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KevB

End of cash in hand for gigs?

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[quote name='Al Krow' timestamp='1500134758' post='3335854']


The 5% figure you mention is interesting as its often used by HMRC themselves when considering whether something is material or not and for me is a "sign post" that this may be more than a hobby.

So if your music [i]profits[/i] (after deducting all relevant costs) are regularly 5% or more of your total income (whether this is employed or self employed income doesn't matter), I would agree you should think about getting some proper advice and think about whether you are doing your music commercially with a view to a profit, or it is just a successful hobby.

And remember even if you're doing this commercially you're allowed to deduct a whole bunch of costs in establishing whether it is actually profitable, including your bass, amps and pedals, agents' fees, studio hire costs etc.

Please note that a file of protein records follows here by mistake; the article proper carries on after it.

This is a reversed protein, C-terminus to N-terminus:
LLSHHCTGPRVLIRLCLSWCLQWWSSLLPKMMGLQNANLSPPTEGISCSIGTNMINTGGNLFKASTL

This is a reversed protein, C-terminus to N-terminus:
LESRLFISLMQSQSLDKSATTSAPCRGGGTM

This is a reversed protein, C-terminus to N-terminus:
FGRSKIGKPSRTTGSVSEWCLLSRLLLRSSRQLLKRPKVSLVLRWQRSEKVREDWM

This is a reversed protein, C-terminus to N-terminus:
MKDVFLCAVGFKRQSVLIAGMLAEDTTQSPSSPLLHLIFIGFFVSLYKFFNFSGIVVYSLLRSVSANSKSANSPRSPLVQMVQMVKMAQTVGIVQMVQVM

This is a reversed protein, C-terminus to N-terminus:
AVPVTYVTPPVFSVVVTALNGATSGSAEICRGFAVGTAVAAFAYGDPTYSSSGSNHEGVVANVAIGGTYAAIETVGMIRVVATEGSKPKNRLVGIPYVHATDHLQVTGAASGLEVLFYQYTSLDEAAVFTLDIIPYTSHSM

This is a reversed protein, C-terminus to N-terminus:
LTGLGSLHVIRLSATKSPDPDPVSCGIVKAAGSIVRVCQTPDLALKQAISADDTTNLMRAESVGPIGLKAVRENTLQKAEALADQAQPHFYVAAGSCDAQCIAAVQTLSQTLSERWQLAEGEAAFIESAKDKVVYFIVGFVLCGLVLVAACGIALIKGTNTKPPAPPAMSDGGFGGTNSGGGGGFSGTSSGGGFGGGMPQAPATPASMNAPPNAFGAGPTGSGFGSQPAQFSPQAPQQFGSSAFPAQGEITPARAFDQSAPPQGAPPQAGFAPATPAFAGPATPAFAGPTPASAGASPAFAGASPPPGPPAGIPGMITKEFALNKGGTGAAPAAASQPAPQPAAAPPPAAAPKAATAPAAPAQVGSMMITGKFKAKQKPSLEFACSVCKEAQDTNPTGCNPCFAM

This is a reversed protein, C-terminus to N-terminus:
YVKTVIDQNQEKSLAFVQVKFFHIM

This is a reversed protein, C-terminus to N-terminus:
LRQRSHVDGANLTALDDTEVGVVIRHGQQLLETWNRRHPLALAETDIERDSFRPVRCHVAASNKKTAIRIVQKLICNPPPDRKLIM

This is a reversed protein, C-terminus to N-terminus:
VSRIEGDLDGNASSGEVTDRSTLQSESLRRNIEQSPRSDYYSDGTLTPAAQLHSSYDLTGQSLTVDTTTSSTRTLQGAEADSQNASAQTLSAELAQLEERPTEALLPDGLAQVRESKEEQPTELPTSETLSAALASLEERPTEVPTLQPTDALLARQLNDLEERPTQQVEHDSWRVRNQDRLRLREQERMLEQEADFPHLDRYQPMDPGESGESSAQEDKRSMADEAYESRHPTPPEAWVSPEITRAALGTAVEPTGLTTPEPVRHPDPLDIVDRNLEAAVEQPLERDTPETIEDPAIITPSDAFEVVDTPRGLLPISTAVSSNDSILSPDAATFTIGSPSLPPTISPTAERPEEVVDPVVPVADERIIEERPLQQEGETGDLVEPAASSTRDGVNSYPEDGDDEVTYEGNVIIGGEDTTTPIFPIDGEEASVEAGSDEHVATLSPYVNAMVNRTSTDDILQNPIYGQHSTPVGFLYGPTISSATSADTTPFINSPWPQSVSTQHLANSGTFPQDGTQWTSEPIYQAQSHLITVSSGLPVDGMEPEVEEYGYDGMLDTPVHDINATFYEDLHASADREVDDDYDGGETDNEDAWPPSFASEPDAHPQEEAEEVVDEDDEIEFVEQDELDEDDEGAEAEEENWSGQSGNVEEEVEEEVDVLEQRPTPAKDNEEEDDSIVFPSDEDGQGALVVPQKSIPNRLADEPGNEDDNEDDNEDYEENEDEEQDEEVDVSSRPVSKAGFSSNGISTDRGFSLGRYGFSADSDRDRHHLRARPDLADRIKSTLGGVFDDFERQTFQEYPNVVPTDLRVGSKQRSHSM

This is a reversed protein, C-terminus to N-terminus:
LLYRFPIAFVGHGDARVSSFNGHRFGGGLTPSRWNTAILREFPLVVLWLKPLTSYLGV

There is obviously a grey area where something transitions from being a hobby into a commercial venture and at this margin its important to look at individual facts and circumstances.
[/quote]

£50 a week is 5% of £1000. If you're earning less than £1k a week and/or making more than £50 . You're going to have to keep a lot of recipts and books in order to explain why you shouldn't pay tax.

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Every so often a story like this hits the media, its been plumbers, market stallholders, part time car traders, ebay sellers and now the gig economy.

HMRC gave up on extracting tax from weekend band members decades ago as so few actually made a profit after expenses, it wasnt worth their time chasing musos when there were other richer seams to be mined.

Even when they did a big publicity effort to frighten black market tradesmen into declaring income they did not have the manpower to do the job properly instead hoping people would become spooked and register themselves. Lack of resources means that little effort is actually expended finding and investigating all the Dellboy types.

I learned this from a friend who works for HMRC and a relative who is a chartered accountant.

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